In Foundryside, what starts out as a heist caper gone horribly wrong becomes a heist caper tale to save the world in which a band on unlikely companions must put aside differences to stop someone from achieving immortality in a destructive way. Sancia is the thief and the main perspective for much of the story, but she’s pretty one note; she’s had to survive a lot and her past is traumatic, although when she finally faces some of it, the memories do sort of help explain some things. Sancia has a special ability that she can hear scrivings, basically magic done to objects to convince them that the situation and laws of physics are slightly different than what they actually are, like an automatic carriage where the wheels are convinced they are on a steep hill (but actually are not) and thus need to be going faster. Scriving is based on some ancient art now mostly lost, which means that even professional scrivers don’t really understand how things work; it’s almost like computers and programming except the programmers only know how to use binary based on trial and error, and don’t really actually know the language. There’s enough explanation of this background and the “science” behind scriving that it’s interesting but not so much that it overpowers the story.
The other interesting thing about the story is the characters besides Sancia. Clef is the skived key of mysterious origins Sancia is sent to steal but then holds on to, and they can converse. He’s got more personality than she does in a way, especially since he’s got some personal memory-type problems too, like he’s not sure of his own origins. Sancia doesn’t understand her power very well, but at least Clef seems to know how he works. There naturally has to be at least one scriver in the group, so that’s Orso who happens to be a bit of a mad scientist but at least he has some self-awareness to go with the crazy; his assistant Berenice is a little cliché in that she’s smart and hard working but also gets a little impatient with her boss, but she balances Orso. The final member of the group, the muscle, is Gregor Dandolo, who is a member of a Founder house, meaning basically a family that runs a chunk of the world, kind of like the mafia except the mafia families kind of co-rule, and he’s got some memory issues as well but his are, as far as he figures, what we might call PTSD, and he’s on a mission to create justice in Tevanne.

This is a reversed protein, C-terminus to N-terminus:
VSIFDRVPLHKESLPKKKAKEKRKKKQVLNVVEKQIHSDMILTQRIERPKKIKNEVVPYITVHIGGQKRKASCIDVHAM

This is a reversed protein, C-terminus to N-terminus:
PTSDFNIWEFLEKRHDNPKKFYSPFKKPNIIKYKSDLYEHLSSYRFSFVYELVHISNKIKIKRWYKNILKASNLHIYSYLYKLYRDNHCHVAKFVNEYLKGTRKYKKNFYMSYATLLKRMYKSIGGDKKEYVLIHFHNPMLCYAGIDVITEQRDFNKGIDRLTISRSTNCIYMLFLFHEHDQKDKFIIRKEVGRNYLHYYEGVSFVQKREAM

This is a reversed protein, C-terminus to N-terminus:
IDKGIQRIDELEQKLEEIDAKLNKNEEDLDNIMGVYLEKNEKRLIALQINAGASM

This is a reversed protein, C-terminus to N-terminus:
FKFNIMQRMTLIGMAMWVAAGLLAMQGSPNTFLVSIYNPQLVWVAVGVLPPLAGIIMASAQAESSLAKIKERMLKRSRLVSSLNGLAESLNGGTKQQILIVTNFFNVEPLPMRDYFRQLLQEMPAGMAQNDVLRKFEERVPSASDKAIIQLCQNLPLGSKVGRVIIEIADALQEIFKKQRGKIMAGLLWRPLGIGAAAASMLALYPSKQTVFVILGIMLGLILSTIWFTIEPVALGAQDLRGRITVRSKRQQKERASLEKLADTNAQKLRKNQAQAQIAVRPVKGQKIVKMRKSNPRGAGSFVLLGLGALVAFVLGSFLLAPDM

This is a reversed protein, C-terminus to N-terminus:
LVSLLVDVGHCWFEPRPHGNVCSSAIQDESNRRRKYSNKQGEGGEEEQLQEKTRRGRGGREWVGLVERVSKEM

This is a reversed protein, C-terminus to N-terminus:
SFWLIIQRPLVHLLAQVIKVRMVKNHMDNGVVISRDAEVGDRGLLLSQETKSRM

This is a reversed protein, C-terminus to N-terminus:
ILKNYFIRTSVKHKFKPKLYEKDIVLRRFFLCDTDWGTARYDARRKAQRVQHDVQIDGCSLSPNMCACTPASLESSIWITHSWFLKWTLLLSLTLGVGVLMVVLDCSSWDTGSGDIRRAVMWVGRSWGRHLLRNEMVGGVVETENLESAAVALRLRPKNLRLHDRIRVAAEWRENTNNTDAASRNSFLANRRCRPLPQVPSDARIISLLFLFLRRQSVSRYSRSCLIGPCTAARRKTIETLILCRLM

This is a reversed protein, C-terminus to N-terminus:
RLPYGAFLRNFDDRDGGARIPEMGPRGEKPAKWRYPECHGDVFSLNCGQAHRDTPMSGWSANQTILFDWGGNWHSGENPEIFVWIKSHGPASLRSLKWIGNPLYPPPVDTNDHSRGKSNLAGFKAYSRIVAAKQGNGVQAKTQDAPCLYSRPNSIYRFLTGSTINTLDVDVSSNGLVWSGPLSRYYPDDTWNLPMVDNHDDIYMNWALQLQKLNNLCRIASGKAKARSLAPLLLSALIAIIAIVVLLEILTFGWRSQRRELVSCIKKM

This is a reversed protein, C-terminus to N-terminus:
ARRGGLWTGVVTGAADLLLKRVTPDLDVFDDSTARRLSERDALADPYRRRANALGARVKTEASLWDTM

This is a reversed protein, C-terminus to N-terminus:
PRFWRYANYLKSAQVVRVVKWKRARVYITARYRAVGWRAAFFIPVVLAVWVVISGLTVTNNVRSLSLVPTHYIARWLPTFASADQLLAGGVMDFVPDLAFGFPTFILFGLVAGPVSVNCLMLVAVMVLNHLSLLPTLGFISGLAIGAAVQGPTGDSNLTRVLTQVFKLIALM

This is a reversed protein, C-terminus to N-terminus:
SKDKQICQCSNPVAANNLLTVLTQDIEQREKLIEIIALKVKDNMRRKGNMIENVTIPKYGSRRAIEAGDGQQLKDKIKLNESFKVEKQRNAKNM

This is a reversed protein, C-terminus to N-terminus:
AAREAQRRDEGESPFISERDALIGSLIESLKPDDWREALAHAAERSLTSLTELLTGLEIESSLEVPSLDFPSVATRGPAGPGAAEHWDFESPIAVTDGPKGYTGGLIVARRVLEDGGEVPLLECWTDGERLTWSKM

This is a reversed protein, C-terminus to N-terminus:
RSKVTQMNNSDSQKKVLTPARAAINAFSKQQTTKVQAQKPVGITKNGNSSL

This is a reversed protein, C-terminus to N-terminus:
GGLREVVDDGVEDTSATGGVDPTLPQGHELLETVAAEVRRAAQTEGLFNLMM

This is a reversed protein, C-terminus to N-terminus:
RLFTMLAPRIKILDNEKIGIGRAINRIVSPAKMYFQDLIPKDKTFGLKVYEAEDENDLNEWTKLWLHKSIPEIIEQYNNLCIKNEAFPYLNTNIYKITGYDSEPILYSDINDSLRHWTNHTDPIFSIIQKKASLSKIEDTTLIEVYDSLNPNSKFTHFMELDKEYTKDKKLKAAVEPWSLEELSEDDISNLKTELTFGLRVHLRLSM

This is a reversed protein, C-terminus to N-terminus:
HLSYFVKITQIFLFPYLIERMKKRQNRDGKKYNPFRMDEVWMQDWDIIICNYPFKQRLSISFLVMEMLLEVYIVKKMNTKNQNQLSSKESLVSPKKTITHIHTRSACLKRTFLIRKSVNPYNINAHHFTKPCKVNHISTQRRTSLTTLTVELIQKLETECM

There’s a lot of memory problems, but those are mostly resolved by various reveals and backstories, but the interesting parts are kind of uneven. Clef’s backstory is sort of already figured out by the time he actually talks to Sancia about it, Sancia’s along with her discovery of a key enemy secret allows her to partially understand her powers and grow them, and Gregor’s is about the only one that actually surprised me. He’s got an even more tragic but interesting backstory than anyone, but the kind of cliffhanger about him at the end had better be addressed; it’s more about how stable he might be which given his abilities as a fighter, might be concerning, except he’s got a conscience, but etc.
The plot is relatively basic and a little stop and go, but that almost doesn’t matter. The group together and in some cases on their as they work things out and learn a lot of the secrets they need to keep the story interesting. Even the info dump as Clef explains some history about scriving to Orso isn’t as dull as it could have been thanks to how it’s done; it involves Sacia fading in and out of awareness which means we don’t get the whole conversation, and that worked for me. The other interesting things is how everyone has to work through issues to exist in the group since they’re all some kind of enemy with at least one other member; Sancia the thief and Gregor the law enforcer are at odds, and Gregor and Orso worked for/belong to rival families in the past. Berenice and Clef are little less controversial but still remain integral to the group as well.
I know this is first of a series so I’m wondering how the action will progress with the insinuated greater threat; the hint about who’s the good side and who’s not is interesting, and as long as the Gregor and the other team member who seems to be out of commission at the end come back, I’ll be happy. I’d appreciate a little less reliance on the made-up swears though.